*) “to choose between being a friend of the United States and a friend of China”, AFP, Aug 16, 2014

Similar statement:

“The Cold War is over. It ended. Russia’s not our enemy. The people of the Czech Republic don’t have to choose between being a friend of the United States or a friend with Russia, you can be both. We don’t believe in a zero sum world,” President Bush said today in Prague

Wall Street Journal, June 5, 2007



» Help to counter China, USA Today, Aug 18, 2014
» US urged to lift ban, VoV, Aug 14,2014
» 首次访问越南, Huanqiu, Aug 14, 2014
» Australia-US ties, BBC News, Aug 13, 2014
» 王毅晤越南副总理, Huanqiu, Aug 9, 2014
» Low-class nationalism, May 19, 2014
» Vo Nguyen Giap, October 4, 2013
» Giving away the Store, US News, July 23, 2013
» Syria & South China Sea, Aug 5, 2012
» Nothing to deploy, July 30, 2012
» Don’t get burned, June 21, 2012
» Communiqué, Oct 16, 2011
» Five Questions to a Hegemon, Aug 18, 2010
» Threat of an Invasion, April 29, 2009

Sunday, May 25, 2014

Monday Start-of-Work Links: Kim Jong-un “not the real Actor”?

1. A Deity doesn’t need to have a mind of his own,

argues Korhonen Pekka, a Finnish political scientist, in a post for Sino-NK. Nor does Kim Jong-un, he writes. Pekka interprets Kim’s reign as rather ceremonial, and that the bureaucracy is calling the shots. That however doesn’t appear to bode well for the future.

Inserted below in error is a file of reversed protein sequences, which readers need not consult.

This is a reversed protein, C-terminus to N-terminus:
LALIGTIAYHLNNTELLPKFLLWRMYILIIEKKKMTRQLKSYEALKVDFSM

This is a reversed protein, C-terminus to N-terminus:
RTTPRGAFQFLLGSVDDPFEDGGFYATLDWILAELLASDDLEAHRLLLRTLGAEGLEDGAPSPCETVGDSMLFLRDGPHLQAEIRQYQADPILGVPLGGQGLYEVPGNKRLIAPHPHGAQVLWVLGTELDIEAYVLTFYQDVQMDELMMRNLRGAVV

2. Lawyers should not Overestimate their Political Clout,

Fei Chang Dao quotes an editorial by Shan Renping (which is the pen name of Huanqiu Shibao‘s editor-in-chief, Hu Xijin). Fei Chang Dao (there appears to be a lawyer behind the blog) also explains the differences between the Chinese version of the article, and one published by Huanqiu’s sister edition in English, the “Global Times”. More recently, Fei Chang Dao explores how June-4 related searchwords are censored.

3. Public Diplomacy and its Limits

Obama’s Policies on Syria and Egypt, as well as on intelligence operations of U.S. administrations as revealed by Edward Snowden […] will have serious impacts on U.S. popularity in the world, Kilic Kanat, a political scientist, wrote on May 12, in an article for the English-language Daily Sabah from Istanbul. If Obama kept following his current policies especially on Syria and Egypt, […] the U.S. may face another downward trend in its standing. Under those circumstances, public diplomacy campaigns will only waste money on U.S. foreign policy.